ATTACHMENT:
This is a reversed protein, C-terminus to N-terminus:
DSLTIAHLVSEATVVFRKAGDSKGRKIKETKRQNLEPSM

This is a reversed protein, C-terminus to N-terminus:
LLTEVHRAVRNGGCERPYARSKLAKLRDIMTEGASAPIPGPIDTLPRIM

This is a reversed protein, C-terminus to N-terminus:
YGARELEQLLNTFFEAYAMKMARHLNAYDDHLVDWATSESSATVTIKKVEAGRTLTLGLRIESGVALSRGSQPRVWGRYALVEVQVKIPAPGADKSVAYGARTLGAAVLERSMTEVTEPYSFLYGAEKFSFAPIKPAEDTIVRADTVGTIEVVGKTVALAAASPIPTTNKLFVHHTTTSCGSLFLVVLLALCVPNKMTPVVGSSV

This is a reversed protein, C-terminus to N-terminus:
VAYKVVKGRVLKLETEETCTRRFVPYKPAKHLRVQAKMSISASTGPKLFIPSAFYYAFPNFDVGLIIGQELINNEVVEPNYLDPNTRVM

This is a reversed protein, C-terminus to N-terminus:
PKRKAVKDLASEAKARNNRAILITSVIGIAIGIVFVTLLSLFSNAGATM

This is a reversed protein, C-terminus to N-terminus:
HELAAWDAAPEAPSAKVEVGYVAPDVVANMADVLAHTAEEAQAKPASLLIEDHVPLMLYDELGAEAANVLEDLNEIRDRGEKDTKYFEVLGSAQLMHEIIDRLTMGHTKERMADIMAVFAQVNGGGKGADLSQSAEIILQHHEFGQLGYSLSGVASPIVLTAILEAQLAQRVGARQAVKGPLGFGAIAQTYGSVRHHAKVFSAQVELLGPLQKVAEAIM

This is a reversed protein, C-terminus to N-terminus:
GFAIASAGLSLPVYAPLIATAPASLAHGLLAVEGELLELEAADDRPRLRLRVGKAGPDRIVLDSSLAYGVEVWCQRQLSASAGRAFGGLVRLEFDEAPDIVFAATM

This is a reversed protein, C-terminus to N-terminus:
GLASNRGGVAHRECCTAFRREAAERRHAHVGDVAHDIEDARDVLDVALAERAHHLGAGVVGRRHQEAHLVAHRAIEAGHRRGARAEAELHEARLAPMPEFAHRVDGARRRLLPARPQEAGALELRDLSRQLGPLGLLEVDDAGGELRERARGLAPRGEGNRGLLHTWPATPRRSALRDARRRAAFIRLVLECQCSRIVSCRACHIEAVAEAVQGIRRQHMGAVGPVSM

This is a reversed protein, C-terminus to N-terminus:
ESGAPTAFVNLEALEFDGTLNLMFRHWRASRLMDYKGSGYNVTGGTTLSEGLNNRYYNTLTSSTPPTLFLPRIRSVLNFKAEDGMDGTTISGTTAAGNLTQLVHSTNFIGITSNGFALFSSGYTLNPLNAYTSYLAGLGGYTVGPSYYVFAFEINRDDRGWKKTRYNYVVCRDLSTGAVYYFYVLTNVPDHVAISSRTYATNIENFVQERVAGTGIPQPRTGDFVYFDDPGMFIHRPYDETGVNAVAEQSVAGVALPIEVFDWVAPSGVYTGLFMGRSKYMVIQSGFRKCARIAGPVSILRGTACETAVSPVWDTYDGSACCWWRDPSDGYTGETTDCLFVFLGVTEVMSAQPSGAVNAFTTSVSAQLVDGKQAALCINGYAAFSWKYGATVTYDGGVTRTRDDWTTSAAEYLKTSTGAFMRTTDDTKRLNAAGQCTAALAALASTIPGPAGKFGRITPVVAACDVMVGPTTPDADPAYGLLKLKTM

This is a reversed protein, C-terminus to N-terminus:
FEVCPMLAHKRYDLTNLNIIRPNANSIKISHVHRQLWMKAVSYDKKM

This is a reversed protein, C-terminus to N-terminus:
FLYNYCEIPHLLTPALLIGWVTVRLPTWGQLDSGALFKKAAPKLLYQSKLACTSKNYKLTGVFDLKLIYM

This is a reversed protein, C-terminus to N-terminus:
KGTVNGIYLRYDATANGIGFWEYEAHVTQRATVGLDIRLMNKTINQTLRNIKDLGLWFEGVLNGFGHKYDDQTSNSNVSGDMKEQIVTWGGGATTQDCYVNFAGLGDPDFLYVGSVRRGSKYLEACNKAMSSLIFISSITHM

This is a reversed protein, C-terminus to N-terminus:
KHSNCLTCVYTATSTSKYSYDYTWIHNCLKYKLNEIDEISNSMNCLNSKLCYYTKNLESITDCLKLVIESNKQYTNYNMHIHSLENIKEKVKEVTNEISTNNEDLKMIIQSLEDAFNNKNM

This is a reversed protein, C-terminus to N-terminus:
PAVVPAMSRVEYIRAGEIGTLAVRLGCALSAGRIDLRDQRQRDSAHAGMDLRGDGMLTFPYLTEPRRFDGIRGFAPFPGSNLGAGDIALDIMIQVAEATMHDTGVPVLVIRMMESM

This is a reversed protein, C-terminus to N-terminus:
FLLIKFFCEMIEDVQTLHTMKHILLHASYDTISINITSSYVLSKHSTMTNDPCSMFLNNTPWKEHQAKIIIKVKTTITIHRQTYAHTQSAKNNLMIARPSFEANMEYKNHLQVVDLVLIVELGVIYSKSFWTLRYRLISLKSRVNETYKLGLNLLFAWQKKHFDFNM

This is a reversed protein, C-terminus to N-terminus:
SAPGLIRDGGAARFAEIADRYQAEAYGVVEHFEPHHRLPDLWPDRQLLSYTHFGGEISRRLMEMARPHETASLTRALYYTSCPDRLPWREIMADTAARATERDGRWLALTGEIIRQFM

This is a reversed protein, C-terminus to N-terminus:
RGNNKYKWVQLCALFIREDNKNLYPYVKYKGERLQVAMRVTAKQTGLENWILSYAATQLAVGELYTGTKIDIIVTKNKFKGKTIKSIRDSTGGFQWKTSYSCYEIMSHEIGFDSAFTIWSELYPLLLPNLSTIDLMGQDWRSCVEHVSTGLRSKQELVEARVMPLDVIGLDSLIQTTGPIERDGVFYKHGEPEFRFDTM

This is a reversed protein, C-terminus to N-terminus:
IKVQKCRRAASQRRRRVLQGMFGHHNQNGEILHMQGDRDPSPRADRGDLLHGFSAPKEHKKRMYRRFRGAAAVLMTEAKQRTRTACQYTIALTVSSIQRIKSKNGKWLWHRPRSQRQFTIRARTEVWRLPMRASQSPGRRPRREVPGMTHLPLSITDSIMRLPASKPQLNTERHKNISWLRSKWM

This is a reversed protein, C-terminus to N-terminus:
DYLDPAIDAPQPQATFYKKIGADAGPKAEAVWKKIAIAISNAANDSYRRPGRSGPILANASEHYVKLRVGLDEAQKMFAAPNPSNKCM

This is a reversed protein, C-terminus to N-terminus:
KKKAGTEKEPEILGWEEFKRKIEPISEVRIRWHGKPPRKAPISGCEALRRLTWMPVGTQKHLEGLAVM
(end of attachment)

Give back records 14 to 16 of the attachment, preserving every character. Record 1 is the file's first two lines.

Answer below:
This is a reversed protein, C-terminus to N-terminus:
PAVVPAMSRVEYIRAGEIGTLAVRLGCALSAGRIDLRDQRQRDSAHAGMDLRGDGMLTFPYLTEPRRFDGIRGFAPFPGSNLGAGDIALDIMIQVAEATMHDTGVPVLVIRMMESM

This is a reversed protein, C-terminus to N-terminus:
FLLIKFFCEMIEDVQTLHTMKHILLHASYDTISINITSSYVLSKHSTMTNDPCSMFLNNTPWKEHQAKIIIKVKTTITIHRQTYAHTQSAKNNLMIARPSFEANMEYKNHLQVVDLVLIVELGVIYSKSFWTLRYRLISLKSRVNETYKLGLNLLFAWQKKHFDFNM

This is a reversed protein, C-terminus to N-terminus:
SAPGLIRDGGAARFAEIADRYQAEAYGVVEHFEPHHRLPDLWPDRQLLSYTHFGGEISRRLMEMARPHETASLTRALYYTSCPDRLPWREIMADTAARATERDGRWLALTGEIIRQFM